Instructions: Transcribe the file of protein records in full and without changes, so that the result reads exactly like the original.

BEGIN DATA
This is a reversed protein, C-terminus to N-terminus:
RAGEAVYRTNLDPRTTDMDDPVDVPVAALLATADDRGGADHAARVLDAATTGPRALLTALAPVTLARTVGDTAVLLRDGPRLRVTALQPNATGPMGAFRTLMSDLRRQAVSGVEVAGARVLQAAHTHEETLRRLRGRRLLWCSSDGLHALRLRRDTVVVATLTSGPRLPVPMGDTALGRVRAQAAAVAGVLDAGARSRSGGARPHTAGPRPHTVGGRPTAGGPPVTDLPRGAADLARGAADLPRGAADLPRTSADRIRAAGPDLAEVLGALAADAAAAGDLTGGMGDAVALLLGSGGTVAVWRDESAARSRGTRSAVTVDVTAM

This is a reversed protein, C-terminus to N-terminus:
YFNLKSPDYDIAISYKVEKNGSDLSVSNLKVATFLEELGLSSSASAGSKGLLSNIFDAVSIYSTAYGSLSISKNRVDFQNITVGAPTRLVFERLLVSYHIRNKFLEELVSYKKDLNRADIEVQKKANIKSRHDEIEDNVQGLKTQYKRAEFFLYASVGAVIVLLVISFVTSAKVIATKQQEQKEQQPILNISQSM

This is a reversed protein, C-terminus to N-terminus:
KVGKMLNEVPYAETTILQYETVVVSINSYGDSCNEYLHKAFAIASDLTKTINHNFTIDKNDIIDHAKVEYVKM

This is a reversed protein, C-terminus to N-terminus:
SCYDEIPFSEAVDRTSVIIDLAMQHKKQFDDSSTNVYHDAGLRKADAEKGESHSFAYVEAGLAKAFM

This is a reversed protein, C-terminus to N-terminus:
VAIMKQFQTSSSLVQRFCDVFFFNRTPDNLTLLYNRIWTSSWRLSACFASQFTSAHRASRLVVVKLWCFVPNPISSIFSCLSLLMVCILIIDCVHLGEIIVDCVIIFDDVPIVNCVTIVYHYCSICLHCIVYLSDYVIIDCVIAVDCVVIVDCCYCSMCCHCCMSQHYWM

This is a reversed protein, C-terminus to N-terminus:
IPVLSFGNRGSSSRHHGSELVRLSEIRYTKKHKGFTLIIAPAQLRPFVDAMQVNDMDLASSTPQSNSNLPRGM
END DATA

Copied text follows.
This is a reversed protein, C-terminus to N-terminus:
RAGEAVYRTNLDPRTTDMDDPVDVPVAALLATADDRGGADHAARVLDAATTGPRALLTALAPVTLARTVGDTAVLLRDGPRLRVTALQPNATGPMGAFRTLMSDLRRQAVSGVEVAGARVLQAAHTHEETLRRLRGRRLLWCSSDGLHALRLRRDTVVVATLTSGPRLPVPMGDTALGRVRAQAAAVAGVLDAGARSRSGGARPHTAGPRPHTVGGRPTAGGPPVTDLPRGAADLARGAADLPRGAADLPRTSADRIRAAGPDLAEVLGALAADAAAAGDLTGGMGDAVALLLGSGGTVAVWRDESAARSRGTRSAVTVDVTAM

This is a reversed protein, C-terminus to N-terminus:
YFNLKSPDYDIAISYKVEKNGSDLSVSNLKVATFLEELGLSSSASAGSKGLLSNIFDAVSIYSTAYGSLSISKNRVDFQNITVGAPTRLVFERLLVSYHIRNKFLEELVSYKKDLNRADIEVQKKANIKSRHDEIEDNVQGLKTQYKRAEFFLYASVGAVIVLLVISFVTSAKVIATKQQEQKEQQPILNISQSM

This is a reversed protein, C-terminus to N-terminus:
KVGKMLNEVPYAETTILQYETVVVSINSYGDSCNEYLHKAFAIASDLTKTINHNFTIDKNDIIDHAKVEYVKM

This is a reversed protein, C-terminus to N-terminus:
SCYDEIPFSEAVDRTSVIIDLAMQHKKQFDDSSTNVYHDAGLRKADAEKGESHSFAYVEAGLAKAFM

This is a reversed protein, C-terminus to N-terminus:
VAIMKQFQTSSSLVQRFCDVFFFNRTPDNLTLLYNRIWTSSWRLSACFASQFTSAHRASRLVVVKLWCFVPNPISSIFSCLSLLMVCILIIDCVHLGEIIVDCVIIFDDVPIVNCVTIVYHYCSICLHCIVYLSDYVIIDCVIAVDCVVIVDCCYCSMCCHCCMSQHYWM

This is a reversed protein, C-terminus to N-terminus:
IPVLSFGNRGSSSRHHGSELVRLSEIRYTKKHKGFTLIIAPAQLRPFVDAMQVNDMDLASSTPQSNSNLPRGM